In 1906 Ramanujan went to Madras where he entered Pachaiyappa's College. His aim was to pass the First Arts examination which would allow him to be admitted to the University of Madras. He attended lectures at Pachaiyappa's College but became ill after three months study. He took the First Arts examination after having left the course. He passed in mathematics but failed all his other subjects and therefore failed the examination. This meant that he could not enter the University of Madras. In the following years he worked on mathematics developing his own ideas without any help and without any real idea of the then current research topics other than that provided by Carr's book.

Continuing his mathematical work Ramanujan studied continued fractions and divergent series in 1908. At this stage he became seriously ill again and underwent an operation in April 1909 after which he took him some considerable time to recover. He married on 14 July 1909 when his mother arranged for him to marry a ten year old girl S Janaki Ammal. Ramanujan did not live with his wife, however, until she was twelve years old.

Ramanujan continued to develop his mathematical ideas and began to pose problems and solve problems in the *Journal of the Indian Mathematical Society*. He developed relations between elliptic modular equations in 1910. After publication of a brilliant research paper on Bernoulli numbers in 1911 in the *Journal of the Indian Mathematical Society* he gained recognition for his work. Despite his lack of a university education, he was becoming well known in the Madras area as a mathematical genius.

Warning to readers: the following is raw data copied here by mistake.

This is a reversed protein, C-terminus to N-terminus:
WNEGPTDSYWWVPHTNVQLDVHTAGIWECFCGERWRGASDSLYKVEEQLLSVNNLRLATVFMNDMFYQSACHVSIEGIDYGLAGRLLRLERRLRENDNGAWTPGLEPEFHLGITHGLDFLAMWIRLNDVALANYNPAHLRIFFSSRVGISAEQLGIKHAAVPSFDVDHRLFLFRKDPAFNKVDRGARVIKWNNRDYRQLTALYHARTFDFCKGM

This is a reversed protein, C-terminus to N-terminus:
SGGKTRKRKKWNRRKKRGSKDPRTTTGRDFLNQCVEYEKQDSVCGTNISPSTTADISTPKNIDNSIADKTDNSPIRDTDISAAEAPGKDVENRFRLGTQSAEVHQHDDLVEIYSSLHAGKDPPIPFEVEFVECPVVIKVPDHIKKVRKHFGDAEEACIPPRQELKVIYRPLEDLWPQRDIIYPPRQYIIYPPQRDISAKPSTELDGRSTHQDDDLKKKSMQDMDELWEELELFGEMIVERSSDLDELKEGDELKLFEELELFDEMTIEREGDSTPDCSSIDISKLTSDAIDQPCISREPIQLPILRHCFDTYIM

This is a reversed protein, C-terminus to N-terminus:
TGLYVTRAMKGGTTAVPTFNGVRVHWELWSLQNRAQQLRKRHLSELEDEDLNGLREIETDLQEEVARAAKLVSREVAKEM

### Ramanujan's Contributions

Infinite Series and Continued Fractions: Ramanujan's expertise in infinite series and continued fractions led to groundbreaking discoveries. His formulae for pi (π) and the partition function are among the most celebrated results in the history of mathematics.

Mock Theta Functions: Ramanujan introduced the concept of mock theta functions, a class of modular forms that have applications in various areas of mathematics, including modular forms, combinatorics, and representation theory.

Ramanujan Prime and Ramanujan-Hardy Number: Ramanujan made significant contributions to number theory, and two mathematical entities, Ramanujan Prime and the Ramanujan-Hardy Number, are named in his honor.

Ramanujan Conjecture: The Ramanujan Conjecture, proposed by the mathematician in the last letter to G.H. Hardy, remains an important open problem in number theory. It deals with the distribution of prime numbers and has inspired extensive research.

### Celebrating National Mathematics Day

On Indian National Mathematics Day, various educational institutions, research organizations, and mathematical societies organize events to celebrate Ramanujan's legacy and promote mathematical awareness. These events include lectures, seminars, workshops, and competitions to encourage students and researchers to delve into the fascinating world of mathematics.

### Importance of Mathematics in Contemporary Society

National Mathematics Day also serves as an occasion to highlight the crucial role of mathematics in addressing real-world challenges. From scientific research to technological innovation, mathematics plays a vital role in shaping our understanding of the universe and advancing various fields.

Indian National Mathematics Day is a tribute to the exceptional genius of Srinivasa Ramanujan, whose contributions continue to inspire mathematicians and researchers worldwide. The day serves as a reminder of the importance of mathematics in unraveling the mysteries of the universe and fostering intellectual curiosity. As we celebrate this day, let us reflect on the beauty of mathematics and its profound impact on the progress of human knowledge and civilization.